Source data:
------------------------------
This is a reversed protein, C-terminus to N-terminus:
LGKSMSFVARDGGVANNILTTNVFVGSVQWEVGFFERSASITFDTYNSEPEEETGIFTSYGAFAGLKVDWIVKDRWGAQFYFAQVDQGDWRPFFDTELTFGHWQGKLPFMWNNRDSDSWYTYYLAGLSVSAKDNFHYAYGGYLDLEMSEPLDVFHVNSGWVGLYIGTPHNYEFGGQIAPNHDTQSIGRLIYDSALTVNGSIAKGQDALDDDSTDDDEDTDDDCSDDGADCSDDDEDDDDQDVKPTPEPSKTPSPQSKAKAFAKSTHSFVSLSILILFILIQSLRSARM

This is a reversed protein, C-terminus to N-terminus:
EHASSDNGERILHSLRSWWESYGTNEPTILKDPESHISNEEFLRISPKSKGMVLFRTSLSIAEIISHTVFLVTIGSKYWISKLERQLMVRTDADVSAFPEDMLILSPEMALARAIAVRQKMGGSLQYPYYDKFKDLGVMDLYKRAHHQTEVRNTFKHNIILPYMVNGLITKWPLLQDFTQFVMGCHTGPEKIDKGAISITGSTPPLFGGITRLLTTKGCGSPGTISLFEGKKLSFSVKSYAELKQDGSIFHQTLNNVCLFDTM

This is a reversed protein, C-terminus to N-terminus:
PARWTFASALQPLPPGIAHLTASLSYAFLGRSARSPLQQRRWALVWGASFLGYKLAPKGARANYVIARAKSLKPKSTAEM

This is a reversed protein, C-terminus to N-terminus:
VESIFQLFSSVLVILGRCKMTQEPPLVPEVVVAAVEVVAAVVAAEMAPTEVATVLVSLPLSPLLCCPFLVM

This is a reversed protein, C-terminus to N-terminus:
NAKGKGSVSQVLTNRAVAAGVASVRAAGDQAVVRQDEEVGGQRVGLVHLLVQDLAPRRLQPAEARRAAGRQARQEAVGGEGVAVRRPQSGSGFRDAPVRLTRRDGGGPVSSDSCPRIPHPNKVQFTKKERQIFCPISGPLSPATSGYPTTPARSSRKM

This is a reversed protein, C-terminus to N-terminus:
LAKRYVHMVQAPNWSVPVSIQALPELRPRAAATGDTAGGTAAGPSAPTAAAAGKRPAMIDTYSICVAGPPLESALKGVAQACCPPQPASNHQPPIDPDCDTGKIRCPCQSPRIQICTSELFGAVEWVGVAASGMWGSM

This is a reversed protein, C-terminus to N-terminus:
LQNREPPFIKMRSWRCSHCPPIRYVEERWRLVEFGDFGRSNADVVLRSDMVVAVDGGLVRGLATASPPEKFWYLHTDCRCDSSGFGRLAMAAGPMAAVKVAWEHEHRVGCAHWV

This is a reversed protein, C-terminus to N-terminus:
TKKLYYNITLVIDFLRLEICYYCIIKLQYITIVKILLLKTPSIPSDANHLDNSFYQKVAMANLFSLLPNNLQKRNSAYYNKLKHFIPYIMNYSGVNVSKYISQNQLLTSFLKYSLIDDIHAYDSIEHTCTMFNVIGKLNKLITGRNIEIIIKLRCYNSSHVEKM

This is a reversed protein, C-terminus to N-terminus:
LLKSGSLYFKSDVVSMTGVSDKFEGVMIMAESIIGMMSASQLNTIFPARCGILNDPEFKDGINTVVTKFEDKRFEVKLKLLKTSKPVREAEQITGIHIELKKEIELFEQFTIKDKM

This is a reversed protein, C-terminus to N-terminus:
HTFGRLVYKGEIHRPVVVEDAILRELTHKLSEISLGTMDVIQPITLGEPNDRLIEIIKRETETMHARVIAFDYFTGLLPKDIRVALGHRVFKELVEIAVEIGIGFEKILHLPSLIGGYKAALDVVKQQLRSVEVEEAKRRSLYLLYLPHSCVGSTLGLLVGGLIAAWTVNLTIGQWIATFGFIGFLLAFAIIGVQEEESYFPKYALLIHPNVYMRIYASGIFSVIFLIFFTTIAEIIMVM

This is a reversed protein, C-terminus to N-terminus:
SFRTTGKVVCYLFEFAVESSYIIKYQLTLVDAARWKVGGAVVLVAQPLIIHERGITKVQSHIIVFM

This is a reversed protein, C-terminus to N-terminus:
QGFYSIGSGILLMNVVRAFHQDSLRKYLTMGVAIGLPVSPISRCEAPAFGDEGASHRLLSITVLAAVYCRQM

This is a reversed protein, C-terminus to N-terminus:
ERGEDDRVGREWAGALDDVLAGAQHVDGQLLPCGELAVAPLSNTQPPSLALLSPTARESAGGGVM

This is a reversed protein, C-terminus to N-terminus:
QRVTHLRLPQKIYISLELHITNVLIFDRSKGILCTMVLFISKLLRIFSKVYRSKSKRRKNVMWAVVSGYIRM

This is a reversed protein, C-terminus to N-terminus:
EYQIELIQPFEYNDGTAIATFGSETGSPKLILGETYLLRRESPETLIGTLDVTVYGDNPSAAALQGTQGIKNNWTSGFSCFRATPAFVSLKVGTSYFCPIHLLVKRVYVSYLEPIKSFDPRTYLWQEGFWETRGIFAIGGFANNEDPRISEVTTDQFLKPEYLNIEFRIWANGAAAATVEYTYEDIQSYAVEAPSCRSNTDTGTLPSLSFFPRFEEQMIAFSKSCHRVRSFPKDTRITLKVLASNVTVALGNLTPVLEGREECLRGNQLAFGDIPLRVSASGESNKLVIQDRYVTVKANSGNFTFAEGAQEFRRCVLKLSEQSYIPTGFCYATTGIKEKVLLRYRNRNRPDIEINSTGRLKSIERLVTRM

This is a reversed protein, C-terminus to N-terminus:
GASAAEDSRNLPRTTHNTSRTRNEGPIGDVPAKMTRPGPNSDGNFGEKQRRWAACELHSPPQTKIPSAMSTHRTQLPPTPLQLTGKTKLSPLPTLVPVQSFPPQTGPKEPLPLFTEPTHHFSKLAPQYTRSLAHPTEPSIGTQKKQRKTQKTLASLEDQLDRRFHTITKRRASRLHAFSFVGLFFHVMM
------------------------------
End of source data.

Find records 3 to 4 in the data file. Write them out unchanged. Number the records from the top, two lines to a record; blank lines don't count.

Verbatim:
This is a reversed protein, C-terminus to N-terminus:
PARWTFASALQPLPPGIAHLTASLSYAFLGRSARSPLQQRRWALVWGASFLGYKLAPKGARANYVIARAKSLKPKSTAEM

This is a reversed protein, C-terminus to N-terminus:
VESIFQLFSSVLVILGRCKMTQEPPLVPEVVVAAVEVVAAVVAAEMAPTEVATVLVSLPLSPLLCCPFLVM